How Much Do Health Procedures Cost In Denmark?
The cost of healthcare in Denmark will depend on a number of factors, namely whether you as an expat:
• are signed up with the national insurance scheme
• have private health insurance
• have a combination of national and top-up private insurance to cover procedures (such as dental and optical care) which do not fall under the national scheme
• do not have insurance at all and are intending to pay out-of-pocket for any treatment that you receive.
We will look at each of these options in turn, and undertake some comparisons.
If you are an expat who is working in Denmark, then you will be paying contributions into the national health insurance system via deductions from your salary. Both you and your employer must pay national insurance; the scheme is mandatory. The amount that will be deducted from your taxes will depend on your income and depends also on the territory that you are resident in. On average, employer contributions are around €2,000 per full-time employee, and your own contribution will usually be about 8% of your gross salary.Everyone who pays into the system is eligible for state healthcare. However, if you are not registered and are from outside the EU, you will be able to access emergency care but will need private insurance to cover routine medical treatment.
Once you are registered and have your yellow card (Sundhedskort), you will be able to access the full range of services that are available under the national healthcare scheme:
• visits to your doctor
• hospital stays
• part of your medication
• basic dental care
• some alternative or complementary therapies
• some physiotherapy
• some psychiatric care
• some chiropractic care
If you do not have any form of insurance, you will still be entitled to free hospital treatment in the case of an emergency, although you may be expected to pay any costs covering further treatment.
Dental treatment in Denmark operates on a co-pay system, so part of any dental treatment will be free. Charges will be deducted at the time, not via a reimbursement system. Dental treatment is free for children under the age of 18.
If you wish, you can also apply to the national mutual insurance company Danmark (Sygeforsikringen danmark) – a sort of halfway house between the national scheme and the private sector which can get you reimbursement for dental treatments (and some eyecare, such as the cost of your glasses) which aren’t covered under the national health scheme.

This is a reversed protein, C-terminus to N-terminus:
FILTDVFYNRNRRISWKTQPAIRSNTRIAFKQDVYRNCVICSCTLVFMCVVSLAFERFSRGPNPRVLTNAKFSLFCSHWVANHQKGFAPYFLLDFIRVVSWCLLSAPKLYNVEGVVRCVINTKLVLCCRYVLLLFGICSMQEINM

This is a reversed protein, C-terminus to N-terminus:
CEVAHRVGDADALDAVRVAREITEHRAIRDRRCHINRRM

If you have your yellow card, then treatment will be free at the point of delivery.
If you are planning on visiting Greenland, which is an autonomous Danish territory, there is no private health insurance available but all treatment is free. Greenland took over healthcare from the Danish government in the early 1990s and it is virtually all publically funded, with the exception of some dental treatment and other outlying treatments, such as for drug addiction.
In the Faroes, also a Danish territory, there is national health insurance. Here all treatment, with the exception of some elements like dentistry, is free. If you are working there, you are likely to have to pay into the national insurance scheme and it is deducted at source.
The national scheme does not cover prescriptions: these must be paid by the patient, although they are free for children under the age of 18. Some medication is, however, reimbursable. You will be given an allowance for medication on a reimbursable register, which is worked out according to a sliding scale as follows, over a 12-month period:
• DKK 0 – 980: 0% of reimbursement
• DKK 980 – 1625: 50% of reimbursement
• DKK 1625 – 3520: 75% of reimbursement
• over DKK 3520: 85% of reimbursement
• over DKK 19,078: 100% of reimbursement
Whenever you buy a reimbursable medicine, it is automatically reported to the Central Reimbursement Register (CTR). This will be tracked, so the more your CTR balance grows within a reimbursement period of one year, the more reimbursement you will receive. This is partly to ensure that people with chronic illnesses needing a large number of repeat prescriptions do not end up paying a fortune on medication.
This will depend on factors such as your age and any pre-existing conditions, and the kind of package you opt for. A more expensive insurance package will give you more a extensive range of treatment and facilities.
As so many variables have an effect on the cost of international private medical insurance in Denmark it becomes very difficult to give accurate estimates without knowing the full details of the coverage required.
However, as a very rough guide, using a standard profile of a 40 year old British male with no deductibles, no co-insurance, a middle tier plan/product, all modules included and worldwide coverage excluding the US, a ballpark price of around £4,000/$5,000 might be expected. Were coverage to be expanded to include the US then the premium could increase to almost double that amount.
Note that you may be eligible for Group 2 insurance, which is a form of state health insurance and not technically private, but which will open up access to some of the system for you. Also, check with your employer, as some companies will have group packages with private insurers which are available to employees.
If you do not have public insurance, then an appointment with a GP will cost in the region of DKK 350 – 500 (€47-53).
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